Birrunga Wiradjurri Paints The Story That Is Spirituality Centered Around His Culture
Made in Brisbane
Formerly Robert Henderson, Birrunga is an Indigenous man of the Wiradjuri Nation who loves a yarn. He paints the story that is spirituality centered on the extermination of his People, the Wiradjuri Nation.
When people ask where I grew up, it’s not a closed answer, I still am growing up. There was never a specific moment when I realised my culture, it’s something I’ve always known but it was the paintings that really started it.
I first painted a self-portrait at the age of six but was deterred from the non-belief and criticism from those around me so I didn’t touch a paintbrush until 42 years later. I was driving through the bush and I saw a mirage on the empty road ahead and pulled over straight away. It was a vision from my ancestors and that’s when the floodgates opened; the inspiration comes from my ancestors. They show me their messages and I pass them on in the form of visuals, I paint what they show me. I painted that vision and from there it continued into a 16-piece collection. This collection included a piece in black and white, which I was then encouraged to take a photograph of and a star formation stood out. I took it to an astrophysicist who confirmed the star formation would’ve been visible in the heavens at the time and place where my people were massacred.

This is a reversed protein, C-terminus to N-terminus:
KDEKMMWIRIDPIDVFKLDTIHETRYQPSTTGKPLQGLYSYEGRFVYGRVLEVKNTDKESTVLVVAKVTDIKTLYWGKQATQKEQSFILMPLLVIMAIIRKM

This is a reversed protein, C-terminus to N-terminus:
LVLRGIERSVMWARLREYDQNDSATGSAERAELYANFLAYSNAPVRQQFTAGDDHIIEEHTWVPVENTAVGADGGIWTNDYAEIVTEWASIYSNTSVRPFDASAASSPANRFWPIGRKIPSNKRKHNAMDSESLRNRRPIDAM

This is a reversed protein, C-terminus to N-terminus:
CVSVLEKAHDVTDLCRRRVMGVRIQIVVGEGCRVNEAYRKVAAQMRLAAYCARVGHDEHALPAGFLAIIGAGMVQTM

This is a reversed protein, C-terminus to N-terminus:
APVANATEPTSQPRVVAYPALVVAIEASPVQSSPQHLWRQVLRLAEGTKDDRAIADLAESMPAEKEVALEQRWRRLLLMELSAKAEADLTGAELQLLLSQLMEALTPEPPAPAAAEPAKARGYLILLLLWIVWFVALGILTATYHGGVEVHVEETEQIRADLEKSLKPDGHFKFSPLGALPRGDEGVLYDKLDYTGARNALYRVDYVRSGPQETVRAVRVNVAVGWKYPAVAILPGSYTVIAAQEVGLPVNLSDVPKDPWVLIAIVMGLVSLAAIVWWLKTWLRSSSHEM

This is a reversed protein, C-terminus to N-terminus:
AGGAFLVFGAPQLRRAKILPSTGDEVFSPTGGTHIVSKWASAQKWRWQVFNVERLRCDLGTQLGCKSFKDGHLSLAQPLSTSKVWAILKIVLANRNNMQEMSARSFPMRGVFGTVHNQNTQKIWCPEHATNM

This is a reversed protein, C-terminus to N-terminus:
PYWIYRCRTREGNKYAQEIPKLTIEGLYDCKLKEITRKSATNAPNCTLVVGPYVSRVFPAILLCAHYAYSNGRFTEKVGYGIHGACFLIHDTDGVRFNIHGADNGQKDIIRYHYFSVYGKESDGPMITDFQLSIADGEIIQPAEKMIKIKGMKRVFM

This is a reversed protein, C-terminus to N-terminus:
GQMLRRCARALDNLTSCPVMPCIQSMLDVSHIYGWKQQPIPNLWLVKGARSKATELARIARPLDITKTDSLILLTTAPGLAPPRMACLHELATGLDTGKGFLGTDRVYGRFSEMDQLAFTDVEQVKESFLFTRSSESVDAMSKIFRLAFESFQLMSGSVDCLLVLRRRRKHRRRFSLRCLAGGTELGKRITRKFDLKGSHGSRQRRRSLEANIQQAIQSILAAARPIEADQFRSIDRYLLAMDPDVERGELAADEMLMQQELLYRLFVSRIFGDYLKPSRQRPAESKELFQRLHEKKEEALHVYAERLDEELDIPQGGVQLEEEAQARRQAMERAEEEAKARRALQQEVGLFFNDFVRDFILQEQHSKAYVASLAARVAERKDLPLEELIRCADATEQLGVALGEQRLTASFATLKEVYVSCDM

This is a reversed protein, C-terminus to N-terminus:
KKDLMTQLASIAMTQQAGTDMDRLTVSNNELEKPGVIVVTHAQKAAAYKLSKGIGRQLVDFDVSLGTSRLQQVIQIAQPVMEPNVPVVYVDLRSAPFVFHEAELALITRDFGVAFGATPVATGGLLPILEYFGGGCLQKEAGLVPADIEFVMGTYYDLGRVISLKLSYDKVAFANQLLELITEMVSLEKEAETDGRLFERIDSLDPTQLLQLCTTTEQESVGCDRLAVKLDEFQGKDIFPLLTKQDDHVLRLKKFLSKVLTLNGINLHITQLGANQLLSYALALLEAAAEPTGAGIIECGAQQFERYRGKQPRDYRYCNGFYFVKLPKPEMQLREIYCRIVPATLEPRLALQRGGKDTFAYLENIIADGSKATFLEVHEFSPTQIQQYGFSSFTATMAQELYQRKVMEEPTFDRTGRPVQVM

There’s been a few adventures and stories along the way but my favourite project to date has been my partner Suz. She’s not a painting, but a project for life. I couldn’t believe the feeling of someone loving me for me and it’s something I thought I would never experience. Suz inspires me, along with those who are relentlessly themselves. Together we opened Birrunga Gallery and Dining. It is artists, for artists of Wiradjuri. We do it all on our own terms. It’s about integrity and culture.
On Fridays you’ll find me starting the day with a double ristretto before visiting incarcerated First Nations for my work with The Wayne Weaver Foundation. It provides them a chance to connect with their history and their people. We have a yarn and we paint. Speaking of Wayne, his story is something in itself.
Thank you to Birrunga for his time, his openness and his warm welcoming.